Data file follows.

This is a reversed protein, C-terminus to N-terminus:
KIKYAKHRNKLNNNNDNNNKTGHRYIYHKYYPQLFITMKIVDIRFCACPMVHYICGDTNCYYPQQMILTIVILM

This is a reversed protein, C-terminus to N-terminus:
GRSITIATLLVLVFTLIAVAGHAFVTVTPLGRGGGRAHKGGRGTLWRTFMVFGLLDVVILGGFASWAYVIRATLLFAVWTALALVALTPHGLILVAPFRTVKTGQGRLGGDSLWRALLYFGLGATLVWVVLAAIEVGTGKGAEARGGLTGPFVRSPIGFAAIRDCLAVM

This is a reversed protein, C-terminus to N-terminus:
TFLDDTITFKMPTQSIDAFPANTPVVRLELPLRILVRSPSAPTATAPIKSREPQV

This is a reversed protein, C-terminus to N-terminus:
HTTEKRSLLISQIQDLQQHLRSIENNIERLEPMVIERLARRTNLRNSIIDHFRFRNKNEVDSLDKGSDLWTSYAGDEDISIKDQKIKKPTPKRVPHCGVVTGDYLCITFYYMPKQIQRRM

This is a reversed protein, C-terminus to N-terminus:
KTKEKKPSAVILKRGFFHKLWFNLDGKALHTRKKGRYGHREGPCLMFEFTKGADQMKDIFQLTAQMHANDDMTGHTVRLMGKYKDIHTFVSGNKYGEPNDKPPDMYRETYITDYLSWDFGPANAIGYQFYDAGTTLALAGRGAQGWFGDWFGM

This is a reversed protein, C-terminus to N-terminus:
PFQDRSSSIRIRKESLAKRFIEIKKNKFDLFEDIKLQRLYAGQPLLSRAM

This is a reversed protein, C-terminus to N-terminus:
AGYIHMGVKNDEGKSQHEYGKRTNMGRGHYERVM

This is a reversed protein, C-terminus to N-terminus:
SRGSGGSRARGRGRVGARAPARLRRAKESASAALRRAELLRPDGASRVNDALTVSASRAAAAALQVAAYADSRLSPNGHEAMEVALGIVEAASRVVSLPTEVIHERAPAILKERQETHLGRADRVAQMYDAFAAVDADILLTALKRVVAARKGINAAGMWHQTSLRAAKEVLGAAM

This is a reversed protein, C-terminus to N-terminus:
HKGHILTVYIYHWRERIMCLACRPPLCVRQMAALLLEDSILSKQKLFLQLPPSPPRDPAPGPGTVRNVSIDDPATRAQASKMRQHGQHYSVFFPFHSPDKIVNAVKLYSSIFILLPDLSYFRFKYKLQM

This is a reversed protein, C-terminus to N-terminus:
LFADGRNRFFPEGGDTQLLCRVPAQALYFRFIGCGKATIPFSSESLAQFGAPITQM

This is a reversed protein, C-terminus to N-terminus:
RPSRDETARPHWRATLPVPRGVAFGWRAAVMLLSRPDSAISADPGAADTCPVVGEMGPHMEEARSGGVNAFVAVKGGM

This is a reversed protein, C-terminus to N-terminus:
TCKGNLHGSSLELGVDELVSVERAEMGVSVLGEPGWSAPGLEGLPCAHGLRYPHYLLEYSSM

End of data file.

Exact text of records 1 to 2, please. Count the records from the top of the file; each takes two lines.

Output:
This is a reversed protein, C-terminus to N-terminus:
KIKYAKHRNKLNNNNDNNNKTGHRYIYHKYYPQLFITMKIVDIRFCACPMVHYICGDTNCYYPQQMILTIVILM

This is a reversed protein, C-terminus to N-terminus:
GRSITIATLLVLVFTLIAVAGHAFVTVTPLGRGGGRAHKGGRGTLWRTFMVFGLLDVVILGGFASWAYVIRATLLFAVWTALALVALTPHGLILVAPFRTVKTGQGRLGGDSLWRALLYFGLGATLVWVVLAAIEVGTGKGAEARGGLTGPFVRSPIGFAAIRDCLAVM